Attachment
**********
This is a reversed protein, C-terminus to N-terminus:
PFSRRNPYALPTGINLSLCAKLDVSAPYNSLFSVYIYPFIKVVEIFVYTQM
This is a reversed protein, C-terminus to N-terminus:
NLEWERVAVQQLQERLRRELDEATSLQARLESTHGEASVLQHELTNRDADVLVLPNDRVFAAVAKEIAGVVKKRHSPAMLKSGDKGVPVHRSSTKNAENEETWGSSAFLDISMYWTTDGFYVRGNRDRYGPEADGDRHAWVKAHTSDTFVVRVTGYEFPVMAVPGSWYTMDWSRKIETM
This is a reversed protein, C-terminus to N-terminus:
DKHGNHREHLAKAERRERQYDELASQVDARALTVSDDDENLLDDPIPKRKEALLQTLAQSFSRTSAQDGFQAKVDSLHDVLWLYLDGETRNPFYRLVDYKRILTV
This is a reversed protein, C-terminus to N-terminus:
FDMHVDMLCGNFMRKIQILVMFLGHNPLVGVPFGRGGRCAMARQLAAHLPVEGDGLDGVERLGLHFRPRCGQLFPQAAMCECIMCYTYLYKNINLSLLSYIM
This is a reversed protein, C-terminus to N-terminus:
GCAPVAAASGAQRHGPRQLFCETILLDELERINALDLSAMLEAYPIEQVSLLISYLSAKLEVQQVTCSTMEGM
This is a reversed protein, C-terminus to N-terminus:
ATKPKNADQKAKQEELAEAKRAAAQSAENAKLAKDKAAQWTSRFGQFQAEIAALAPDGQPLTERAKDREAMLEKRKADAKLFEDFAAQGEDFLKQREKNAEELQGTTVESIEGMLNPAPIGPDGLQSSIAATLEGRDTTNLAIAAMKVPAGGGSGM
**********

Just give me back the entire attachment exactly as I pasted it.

This is a reversed protein, C-terminus to N-terminus:
PFSRRNPYALPTGINLSLCAKLDVSAPYNSLFSVYIYPFIKVVEIFVYTQM
This is a reversed protein, C-terminus to N-terminus:
NLEWERVAVQQLQERLRRELDEATSLQARLESTHGEASVLQHELTNRDADVLVLPNDRVFAAVAKEIAGVVKKRHSPAMLKSGDKGVPVHRSSTKNAENEETWGSSAFLDISMYWTTDGFYVRGNRDRYGPEADGDRHAWVKAHTSDTFVVRVTGYEFPVMAVPGSWYTMDWSRKIETM
This is a reversed protein, C-terminus to N-terminus:
DKHGNHREHLAKAERRERQYDELASQVDARALTVSDDDENLLDDPIPKRKEALLQTLAQSFSRTSAQDGFQAKVDSLHDVLWLYLDGETRNPFYRLVDYKRILTV
This is a reversed protein, C-terminus to N-terminus:
FDMHVDMLCGNFMRKIQILVMFLGHNPLVGVPFGRGGRCAMARQLAAHLPVEGDGLDGVERLGLHFRPRCGQLFPQAAMCECIMCYTYLYKNINLSLLSYIM
This is a reversed protein, C-terminus to N-terminus:
GCAPVAAASGAQRHGPRQLFCETILLDELERINALDLSAMLEAYPIEQVSLLISYLSAKLEVQQVTCSTMEGM
This is a reversed protein, C-terminus to N-terminus:
ATKPKNADQKAKQEELAEAKRAAAQSAENAKLAKDKAAQWTSRFGQFQAEIAALAPDGQPLTERAKDREAMLEKRKADAKLFEDFAAQGEDFLKQREKNAEELQGTTVESIEGMLNPAPIGPDGLQSSIAATLEGRDTTNLAIAAMKVPAGGGSGM